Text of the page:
Ponytails are high but passions are higher on Olympic ice, a territory where rhinestones and illusion netting are de rigueur and every contestant has but three-and-a-half minutes to prove her dominance over her spangle-clad opponents.
Princess Nancy Kerrigan (Courtney Mack) holds court in America’s hearts but trailer queen Tonya Harding (Amanda Horvath) grips the country a little lower down. Both ladies are backed by mothers of the sternest variety (Veronica Garza, in a ferocious turn as both Brenda Kerrigan and LaVona Fay Golden). More cutthroat than their glittering spawn, they’re each rapacious for the opportunity to bite down on Olympic gold. Needless to say, there’s enough Aquanet in the air to ignite a thousand meltdowns in Elizabeth Searle’s “Tonya and Nancy: The Rock Opera,” directed and choreographed by Jon Martinez and with music by Michael Teoli.
The sordid story of rival skaters that made journalists feverish with schadenfreude seems tailor-made for an opera. After all, how can you go wrong with a blonde and a brunette, a goody-two-skates and a bad girl, daddy issues and mommies dearest and the rumpus of crazed fans and paparazzi watching every microsecond in slow motion on repeat with commentary for the tiniest slip? Underscore Theatre Company delivers with a cast that sings their guts out, dances their pants off and gamely executes faux triple lutzes, penalties be damned. With thirty-one musical numbers in ninety-five minutes, an astounding recruitment of neon and spandex and nearly every actor careening at a madcap pace between multiple characters, the play radiates like a strobe light hitting a disco ball.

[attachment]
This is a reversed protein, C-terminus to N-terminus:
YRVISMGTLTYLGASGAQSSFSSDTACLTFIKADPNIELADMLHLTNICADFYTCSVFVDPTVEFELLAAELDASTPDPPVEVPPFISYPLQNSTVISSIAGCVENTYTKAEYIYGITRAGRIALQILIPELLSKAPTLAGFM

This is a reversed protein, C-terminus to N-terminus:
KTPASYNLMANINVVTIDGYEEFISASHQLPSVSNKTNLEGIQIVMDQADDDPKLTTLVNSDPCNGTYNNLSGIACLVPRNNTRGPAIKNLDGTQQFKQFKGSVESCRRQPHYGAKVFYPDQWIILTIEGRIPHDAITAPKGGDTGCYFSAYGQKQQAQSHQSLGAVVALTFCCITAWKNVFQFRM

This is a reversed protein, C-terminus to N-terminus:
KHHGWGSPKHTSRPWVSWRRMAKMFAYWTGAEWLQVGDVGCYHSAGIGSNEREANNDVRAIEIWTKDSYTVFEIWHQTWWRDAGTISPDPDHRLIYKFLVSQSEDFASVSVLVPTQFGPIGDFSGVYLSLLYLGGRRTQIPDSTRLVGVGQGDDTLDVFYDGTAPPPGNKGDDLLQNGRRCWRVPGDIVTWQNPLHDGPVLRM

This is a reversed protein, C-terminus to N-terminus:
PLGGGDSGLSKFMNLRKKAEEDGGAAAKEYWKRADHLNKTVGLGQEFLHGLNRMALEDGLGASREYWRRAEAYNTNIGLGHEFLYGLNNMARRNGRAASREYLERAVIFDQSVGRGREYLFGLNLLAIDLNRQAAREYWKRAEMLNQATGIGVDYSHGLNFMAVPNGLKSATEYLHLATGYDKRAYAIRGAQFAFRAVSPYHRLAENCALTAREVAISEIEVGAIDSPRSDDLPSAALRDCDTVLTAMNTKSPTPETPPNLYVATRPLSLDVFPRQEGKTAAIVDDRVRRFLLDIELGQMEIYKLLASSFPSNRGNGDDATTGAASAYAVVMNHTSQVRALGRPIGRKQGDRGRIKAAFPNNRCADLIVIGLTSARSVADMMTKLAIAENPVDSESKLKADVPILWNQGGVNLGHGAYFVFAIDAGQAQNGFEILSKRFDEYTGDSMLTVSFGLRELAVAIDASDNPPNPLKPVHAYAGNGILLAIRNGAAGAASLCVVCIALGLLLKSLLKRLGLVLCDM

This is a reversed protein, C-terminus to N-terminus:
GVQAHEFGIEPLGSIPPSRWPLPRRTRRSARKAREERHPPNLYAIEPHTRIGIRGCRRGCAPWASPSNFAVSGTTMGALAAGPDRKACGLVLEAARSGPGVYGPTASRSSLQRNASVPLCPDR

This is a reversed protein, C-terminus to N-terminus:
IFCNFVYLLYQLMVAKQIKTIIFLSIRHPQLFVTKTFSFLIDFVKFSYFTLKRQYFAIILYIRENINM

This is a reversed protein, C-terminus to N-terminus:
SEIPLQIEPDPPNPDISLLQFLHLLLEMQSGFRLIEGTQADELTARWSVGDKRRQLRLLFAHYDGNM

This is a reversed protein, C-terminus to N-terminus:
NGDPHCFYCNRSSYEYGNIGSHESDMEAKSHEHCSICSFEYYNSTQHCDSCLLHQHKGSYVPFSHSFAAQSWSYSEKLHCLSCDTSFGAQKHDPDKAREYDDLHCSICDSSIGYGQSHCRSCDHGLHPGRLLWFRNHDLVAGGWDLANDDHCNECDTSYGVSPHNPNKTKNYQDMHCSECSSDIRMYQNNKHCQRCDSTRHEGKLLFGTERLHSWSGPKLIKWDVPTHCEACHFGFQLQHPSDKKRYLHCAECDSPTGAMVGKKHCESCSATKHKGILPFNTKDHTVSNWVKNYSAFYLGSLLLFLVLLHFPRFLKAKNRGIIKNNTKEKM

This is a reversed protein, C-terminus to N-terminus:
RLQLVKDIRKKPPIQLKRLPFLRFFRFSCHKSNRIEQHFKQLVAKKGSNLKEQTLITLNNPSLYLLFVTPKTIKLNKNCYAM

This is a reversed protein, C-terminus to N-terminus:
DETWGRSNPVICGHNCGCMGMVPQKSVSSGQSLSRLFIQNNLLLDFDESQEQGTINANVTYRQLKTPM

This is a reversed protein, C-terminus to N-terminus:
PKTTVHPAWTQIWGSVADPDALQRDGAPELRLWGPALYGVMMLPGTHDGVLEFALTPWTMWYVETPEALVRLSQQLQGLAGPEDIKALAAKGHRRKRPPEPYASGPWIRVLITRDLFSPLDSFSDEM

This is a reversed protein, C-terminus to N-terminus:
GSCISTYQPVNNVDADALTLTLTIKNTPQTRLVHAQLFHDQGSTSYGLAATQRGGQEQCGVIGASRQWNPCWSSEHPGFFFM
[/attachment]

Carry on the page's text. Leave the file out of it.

Told in flashbacks narrated with manic flair by Caleb Baze, “Tonya and Nancy” relays a cautionary tale of ambition, manipulation, competition and the appalling way men and women treat girls. As the scrappy skater whose pioneering triple axel was besmirched by her alleged role in the kneecapping of her opponent, Horvath is a surprisingly vulnerable Tonya, while Mack pouts, whines and flounces as a bratty Nancy whose famed “Why me?” soars angelically into the rafters. Justin Adair is a nasty, crooning Jeff Gillooly, comically backed by Vasily Deris and Graham Hawley as his shimmying, baton-swinging accomplices. (Irene Hsiao)
Underscore Theatre Company at Theater Wit, 1229 West Belmont, (773)975-8150, underscoretheatre.org,$17-$30. Through December 30.